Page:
Film Schooling – Insider Insights On Indie Filmmaking

By Chris Hood

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The question I get asked most as a filmmaker is: "How do I get into the business?"  Scratch that.  Actually the question I get asked most is "Do you get to sleep with a lot of hot chicks?"  The former I'll answer because it might actually benefit someone.  Although addressing the second may inspire, it's never lack of inspiration that seems to be what's missing in this business.  The enthusiasm amongst first time filmmakers is akin to childlike rapture.  After all, what can really compete?  Christmas morning excitement when you're 10?  Nope, first time filmmaker wins.  15-year-old kid scoring a PS4?  Not even close, first time filmmaker trumps it.  Grown man from Detroit learning the Tigers are in the Super Bowl?  Nope…okay, maybe, but I think you have a better chance of winning the Sundance Film Festival than the Lions seeing a Super Bowl in this lifetime, so that's probably not a fair analogy.

What's so complicated about "getting into film" is that there are a dozen different definitions for what that means. If the crux of the question is actually "How do I sell my script to Spielberg?" or "How can I get my audition tape to Martin Scorsese?" or "I've directed four plays at my school and I think I'm ready to work for the studios. What do you suggest?" then I don't have the answer. If someone wants to know about how to make a livable income from making movies, I can give you the tools to pursue that end. And it's a cool place to be.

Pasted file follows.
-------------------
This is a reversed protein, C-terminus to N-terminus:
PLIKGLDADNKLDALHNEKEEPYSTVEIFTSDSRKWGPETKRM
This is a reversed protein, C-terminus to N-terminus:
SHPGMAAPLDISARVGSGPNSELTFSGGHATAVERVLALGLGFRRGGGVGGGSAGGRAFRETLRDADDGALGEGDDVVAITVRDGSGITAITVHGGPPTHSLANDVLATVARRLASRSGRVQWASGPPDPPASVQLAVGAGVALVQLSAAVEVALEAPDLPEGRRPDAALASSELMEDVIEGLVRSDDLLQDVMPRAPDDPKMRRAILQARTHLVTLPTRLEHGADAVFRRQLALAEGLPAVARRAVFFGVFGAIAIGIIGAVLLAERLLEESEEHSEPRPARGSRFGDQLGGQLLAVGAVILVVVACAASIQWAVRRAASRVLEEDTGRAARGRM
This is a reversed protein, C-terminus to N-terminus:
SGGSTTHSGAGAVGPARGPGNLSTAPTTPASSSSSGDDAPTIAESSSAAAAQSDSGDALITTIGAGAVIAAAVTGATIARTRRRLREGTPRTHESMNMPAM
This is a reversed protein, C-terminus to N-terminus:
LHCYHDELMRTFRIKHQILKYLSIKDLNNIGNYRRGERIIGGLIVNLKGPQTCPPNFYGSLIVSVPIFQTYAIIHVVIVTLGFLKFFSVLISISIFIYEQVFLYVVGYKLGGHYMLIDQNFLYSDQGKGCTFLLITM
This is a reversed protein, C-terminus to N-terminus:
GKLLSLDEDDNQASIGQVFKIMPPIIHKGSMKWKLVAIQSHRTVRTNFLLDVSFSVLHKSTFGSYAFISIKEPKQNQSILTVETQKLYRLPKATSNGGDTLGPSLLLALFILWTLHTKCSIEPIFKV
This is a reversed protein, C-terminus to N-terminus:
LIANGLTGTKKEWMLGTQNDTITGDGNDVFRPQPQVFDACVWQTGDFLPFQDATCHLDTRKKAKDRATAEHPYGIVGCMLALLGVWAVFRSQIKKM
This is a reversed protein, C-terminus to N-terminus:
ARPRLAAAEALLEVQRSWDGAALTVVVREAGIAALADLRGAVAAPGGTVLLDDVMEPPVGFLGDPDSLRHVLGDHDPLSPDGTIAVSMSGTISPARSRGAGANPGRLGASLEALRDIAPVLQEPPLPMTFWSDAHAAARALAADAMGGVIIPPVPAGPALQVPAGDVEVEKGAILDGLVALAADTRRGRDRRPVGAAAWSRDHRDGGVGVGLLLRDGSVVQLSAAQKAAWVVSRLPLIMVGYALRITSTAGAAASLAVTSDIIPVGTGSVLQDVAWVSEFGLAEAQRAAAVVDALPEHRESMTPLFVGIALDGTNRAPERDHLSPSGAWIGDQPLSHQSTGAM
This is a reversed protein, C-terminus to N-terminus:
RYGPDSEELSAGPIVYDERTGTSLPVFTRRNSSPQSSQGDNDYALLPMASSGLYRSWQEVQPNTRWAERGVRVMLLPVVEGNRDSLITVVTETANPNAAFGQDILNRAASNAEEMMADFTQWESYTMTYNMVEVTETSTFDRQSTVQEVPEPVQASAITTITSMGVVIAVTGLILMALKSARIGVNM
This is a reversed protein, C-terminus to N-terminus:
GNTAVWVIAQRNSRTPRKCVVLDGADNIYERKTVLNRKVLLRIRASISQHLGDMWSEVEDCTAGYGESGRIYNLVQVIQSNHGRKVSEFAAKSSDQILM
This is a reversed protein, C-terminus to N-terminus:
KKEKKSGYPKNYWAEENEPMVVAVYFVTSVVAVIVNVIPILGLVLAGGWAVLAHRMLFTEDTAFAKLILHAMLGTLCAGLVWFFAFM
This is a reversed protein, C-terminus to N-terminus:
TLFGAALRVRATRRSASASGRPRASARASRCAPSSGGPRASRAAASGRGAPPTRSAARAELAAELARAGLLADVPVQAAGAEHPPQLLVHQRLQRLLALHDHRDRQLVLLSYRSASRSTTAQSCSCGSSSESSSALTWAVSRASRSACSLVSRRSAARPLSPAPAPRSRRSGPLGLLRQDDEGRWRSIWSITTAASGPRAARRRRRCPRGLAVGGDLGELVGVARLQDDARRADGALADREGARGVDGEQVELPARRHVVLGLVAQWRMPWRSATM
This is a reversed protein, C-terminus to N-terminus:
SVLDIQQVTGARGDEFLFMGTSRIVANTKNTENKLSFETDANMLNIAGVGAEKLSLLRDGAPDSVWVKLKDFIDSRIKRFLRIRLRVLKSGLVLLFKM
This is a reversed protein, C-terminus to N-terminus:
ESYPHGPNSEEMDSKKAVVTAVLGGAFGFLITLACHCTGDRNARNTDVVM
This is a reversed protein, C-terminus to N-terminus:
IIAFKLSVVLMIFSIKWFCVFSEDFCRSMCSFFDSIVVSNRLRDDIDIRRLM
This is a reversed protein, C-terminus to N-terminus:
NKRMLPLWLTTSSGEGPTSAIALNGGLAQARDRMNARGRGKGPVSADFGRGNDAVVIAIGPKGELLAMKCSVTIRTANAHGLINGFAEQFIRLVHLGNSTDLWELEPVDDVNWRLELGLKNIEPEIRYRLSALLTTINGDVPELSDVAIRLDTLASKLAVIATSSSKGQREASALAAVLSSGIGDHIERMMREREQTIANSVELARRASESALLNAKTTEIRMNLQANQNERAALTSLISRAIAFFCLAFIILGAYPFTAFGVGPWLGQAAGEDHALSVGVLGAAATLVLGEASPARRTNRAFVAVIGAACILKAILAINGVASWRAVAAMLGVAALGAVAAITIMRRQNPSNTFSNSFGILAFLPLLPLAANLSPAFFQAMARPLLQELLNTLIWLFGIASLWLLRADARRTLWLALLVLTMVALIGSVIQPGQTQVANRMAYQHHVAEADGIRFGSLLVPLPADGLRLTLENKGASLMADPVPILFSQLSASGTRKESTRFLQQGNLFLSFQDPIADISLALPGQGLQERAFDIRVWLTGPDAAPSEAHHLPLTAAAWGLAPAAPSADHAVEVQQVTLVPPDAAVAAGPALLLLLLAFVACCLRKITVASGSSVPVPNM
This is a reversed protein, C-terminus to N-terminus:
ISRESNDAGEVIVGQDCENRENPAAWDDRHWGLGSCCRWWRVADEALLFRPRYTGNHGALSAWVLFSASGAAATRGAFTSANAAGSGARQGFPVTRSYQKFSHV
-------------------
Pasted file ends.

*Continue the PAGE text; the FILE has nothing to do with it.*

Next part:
I've been working in the film business for over two decades now and I've learned a lot of what to do and what not to do. For the majority of that time, I wasn't making a living as a filmmaker, I was doing what I had to do to pay the bills while pursuing the dream. Many more of those years were spent in unrelated fields while still following that passion in my spare time. I spent many years as a blackjack dealer at the Hard Rock Casino in Vegas, writing scripts on my breaks, waiting for something to pop. I even felt a bit on the fringe on the business when dealing to Hollywood celebrities like Ben Affleck, Matt Damon, Leonardo DiCaprio, Bryan Singer and Kevin Smith, many of whom gave me advice while I was taking their money.

CP_LG_posterAnd the advice I got most often was "Just go do it." No one starts with a big studio film. Test the waters. Get your feet wet. Show the world that you can make a film. Show the world that you can make a film that makes money and guess what? You'll get to make another film. It's that easy. Par it down to the most basic elements and it's like any other business. If you make money at it, you're a success. Lose money and you're a failure. I've been on both sides and being a success is always way better…unless you're trying to reach level 80 in World of Warcraft…for your sake and for the sake of the people who pretend to love you, I hope you fail.